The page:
2. Gorgeous ft. Kid Cudi & Raekwon: This is a debut of a new musical style for Kanye. A laid-back track featuring a smooth guitar loop, a soft high-hat, and Kid Cudi handling the hook quite well, working within his rather limited vocal range. Kanye preaches his usual arrogant minutiae ala Graduation's The Glory that we all expect and love via distorted vocals. The true highlight of the track comes from Raekwon, who works emcee magic whilst being accompanied by electric guitar.

3. Power ft. Dwele: The perfect example of all of Kanye's musical techniques coming together in one song. You've got a powerful soul sample, polished orchestral strings, distorted vocals and a cinematic breakdown of the beat near the end. A perfect musical backdrop for Ye' to stunt while confessing his frustrations: "I just needed time alone, with my own thoughts/ Got treasures in my mind but couldn't open up my own vault/My childlike creativity, purity and honesty/ is honestly being crowded by these grown thoughts." Epic, and more chaotic than Kanye's previous collaboration with Dwele on Flashing Lights.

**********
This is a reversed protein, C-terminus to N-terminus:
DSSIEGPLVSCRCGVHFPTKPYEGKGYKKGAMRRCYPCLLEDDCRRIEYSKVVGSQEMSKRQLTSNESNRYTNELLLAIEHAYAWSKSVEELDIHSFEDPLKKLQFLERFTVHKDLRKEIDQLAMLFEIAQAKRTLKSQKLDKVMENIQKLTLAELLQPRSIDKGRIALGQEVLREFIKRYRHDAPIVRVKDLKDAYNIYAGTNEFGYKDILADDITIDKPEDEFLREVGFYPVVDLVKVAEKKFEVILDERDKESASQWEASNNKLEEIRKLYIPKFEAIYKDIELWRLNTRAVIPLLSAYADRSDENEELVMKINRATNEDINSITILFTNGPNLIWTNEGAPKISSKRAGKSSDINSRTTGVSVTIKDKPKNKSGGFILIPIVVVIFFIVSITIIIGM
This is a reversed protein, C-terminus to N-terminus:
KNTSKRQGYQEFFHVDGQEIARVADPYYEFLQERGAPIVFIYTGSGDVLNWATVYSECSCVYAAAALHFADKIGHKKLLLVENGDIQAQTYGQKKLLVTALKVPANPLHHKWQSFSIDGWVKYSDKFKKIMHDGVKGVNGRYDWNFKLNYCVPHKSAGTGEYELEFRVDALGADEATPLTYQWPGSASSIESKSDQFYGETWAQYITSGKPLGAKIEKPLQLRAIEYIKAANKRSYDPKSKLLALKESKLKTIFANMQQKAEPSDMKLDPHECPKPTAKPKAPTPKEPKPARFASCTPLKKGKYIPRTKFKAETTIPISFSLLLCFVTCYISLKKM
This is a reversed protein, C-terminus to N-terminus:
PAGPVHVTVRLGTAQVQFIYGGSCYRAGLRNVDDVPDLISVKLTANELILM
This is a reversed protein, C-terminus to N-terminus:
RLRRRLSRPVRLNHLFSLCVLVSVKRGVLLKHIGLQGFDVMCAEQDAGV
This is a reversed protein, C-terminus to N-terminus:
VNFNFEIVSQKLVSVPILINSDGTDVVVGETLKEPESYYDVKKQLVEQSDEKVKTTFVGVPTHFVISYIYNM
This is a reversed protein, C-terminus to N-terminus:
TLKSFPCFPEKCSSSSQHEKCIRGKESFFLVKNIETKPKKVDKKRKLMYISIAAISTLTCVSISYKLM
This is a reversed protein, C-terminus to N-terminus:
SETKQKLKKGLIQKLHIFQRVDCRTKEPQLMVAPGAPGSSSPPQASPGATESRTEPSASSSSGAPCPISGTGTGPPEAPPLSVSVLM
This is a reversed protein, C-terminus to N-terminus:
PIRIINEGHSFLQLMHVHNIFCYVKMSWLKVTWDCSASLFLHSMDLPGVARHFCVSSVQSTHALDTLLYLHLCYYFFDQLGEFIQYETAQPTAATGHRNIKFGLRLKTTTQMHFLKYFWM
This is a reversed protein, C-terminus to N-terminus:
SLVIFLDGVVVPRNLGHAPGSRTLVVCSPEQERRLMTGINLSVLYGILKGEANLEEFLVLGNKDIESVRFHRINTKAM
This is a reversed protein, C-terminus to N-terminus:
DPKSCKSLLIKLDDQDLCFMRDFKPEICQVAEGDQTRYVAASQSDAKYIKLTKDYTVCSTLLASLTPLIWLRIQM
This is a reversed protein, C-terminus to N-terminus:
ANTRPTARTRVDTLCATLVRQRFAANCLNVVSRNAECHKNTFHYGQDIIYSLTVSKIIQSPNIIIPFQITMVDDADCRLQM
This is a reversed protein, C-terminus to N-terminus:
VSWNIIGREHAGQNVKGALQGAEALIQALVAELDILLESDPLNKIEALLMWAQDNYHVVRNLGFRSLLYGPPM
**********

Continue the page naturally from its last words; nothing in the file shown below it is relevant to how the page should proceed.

4. All of the Lights Interlude: An excellent prelude that sounds like something you'd hear at a symphony orchestra. The haunting strings sound so despairing that you'll be completely caught off-guard for the insanity that comes next...

5. All of the Lights: The "Stronger" of MBDTF, and one of the most overwhelming works from Mr. West. It's a blaring anthem with loud triumphant horns, and has one of the most INSANE drum patterns I've ever heard in hip-hop. The features here are so random, it seems as though Kanye picked them out of a hat. All of the Lights is a sonic masterpiece; a song that sets a new standard for producers everywhere.

6. Monster ft. Jay-Z, Rick Ross, Nicki Minaj & Bon Iver: This track is one of the many posse cuts from G.O.O.D Fridays. Everyone featured, with the exception of Rick Ross, contribute to the track very nicely. The true winner here is Nicki Minaj, who manages to outshine both Jay-Z and Kanye with a wild and animated verse.